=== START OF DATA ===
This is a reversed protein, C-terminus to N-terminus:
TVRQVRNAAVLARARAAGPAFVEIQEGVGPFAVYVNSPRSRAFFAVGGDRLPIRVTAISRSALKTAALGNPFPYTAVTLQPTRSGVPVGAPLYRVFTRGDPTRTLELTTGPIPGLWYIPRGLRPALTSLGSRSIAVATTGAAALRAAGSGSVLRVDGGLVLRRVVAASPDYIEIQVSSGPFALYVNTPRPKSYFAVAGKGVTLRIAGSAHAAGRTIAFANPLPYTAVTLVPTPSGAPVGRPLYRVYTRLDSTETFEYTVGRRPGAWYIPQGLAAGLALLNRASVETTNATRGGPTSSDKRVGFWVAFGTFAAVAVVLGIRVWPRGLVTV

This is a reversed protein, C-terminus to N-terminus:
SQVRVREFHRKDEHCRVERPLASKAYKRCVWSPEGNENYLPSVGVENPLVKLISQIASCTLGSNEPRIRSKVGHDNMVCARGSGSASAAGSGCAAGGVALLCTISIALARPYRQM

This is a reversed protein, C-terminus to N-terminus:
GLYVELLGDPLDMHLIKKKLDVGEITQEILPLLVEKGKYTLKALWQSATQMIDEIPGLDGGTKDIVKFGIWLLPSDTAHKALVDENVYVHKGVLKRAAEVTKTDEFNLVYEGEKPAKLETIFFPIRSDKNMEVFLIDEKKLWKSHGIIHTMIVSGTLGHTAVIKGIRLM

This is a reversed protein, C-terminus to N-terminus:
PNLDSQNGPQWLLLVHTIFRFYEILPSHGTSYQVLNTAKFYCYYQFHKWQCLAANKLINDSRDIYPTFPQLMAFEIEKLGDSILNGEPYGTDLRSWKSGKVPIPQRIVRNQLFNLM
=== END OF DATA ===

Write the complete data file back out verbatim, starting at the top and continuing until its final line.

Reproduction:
This is a reversed protein, C-terminus to N-terminus:
TVRQVRNAAVLARARAAGPAFVEIQEGVGPFAVYVNSPRSRAFFAVGGDRLPIRVTAISRSALKTAALGNPFPYTAVTLQPTRSGVPVGAPLYRVFTRGDPTRTLELTTGPIPGLWYIPRGLRPALTSLGSRSIAVATTGAAALRAAGSGSVLRVDGGLVLRRVVAASPDYIEIQVSSGPFALYVNTPRPKSYFAVAGKGVTLRIAGSAHAAGRTIAFANPLPYTAVTLVPTPSGAPVGRPLYRVYTRLDSTETFEYTVGRRPGAWYIPQGLAAGLALLNRASVETTNATRGGPTSSDKRVGFWVAFGTFAAVAVVLGIRVWPRGLVTV

This is a reversed protein, C-terminus to N-terminus:
SQVRVREFHRKDEHCRVERPLASKAYKRCVWSPEGNENYLPSVGVENPLVKLISQIASCTLGSNEPRIRSKVGHDNMVCARGSGSASAAGSGCAAGGVALLCTISIALARPYRQM

This is a reversed protein, C-terminus to N-terminus:
GLYVELLGDPLDMHLIKKKLDVGEITQEILPLLVEKGKYTLKALWQSATQMIDEIPGLDGGTKDIVKFGIWLLPSDTAHKALVDENVYVHKGVLKRAAEVTKTDEFNLVYEGEKPAKLETIFFPIRSDKNMEVFLIDEKKLWKSHGIIHTMIVSGTLGHTAVIKGIRLM

This is a reversed protein, C-terminus to N-terminus:
PNLDSQNGPQWLLLVHTIFRFYEILPSHGTSYQVLNTAKFYCYYQFHKWQCLAANKLINDSRDIYPTFPQLMAFEIEKLGDSILNGEPYGTDLRSWKSGKVPIPQRIVRNQLFNLM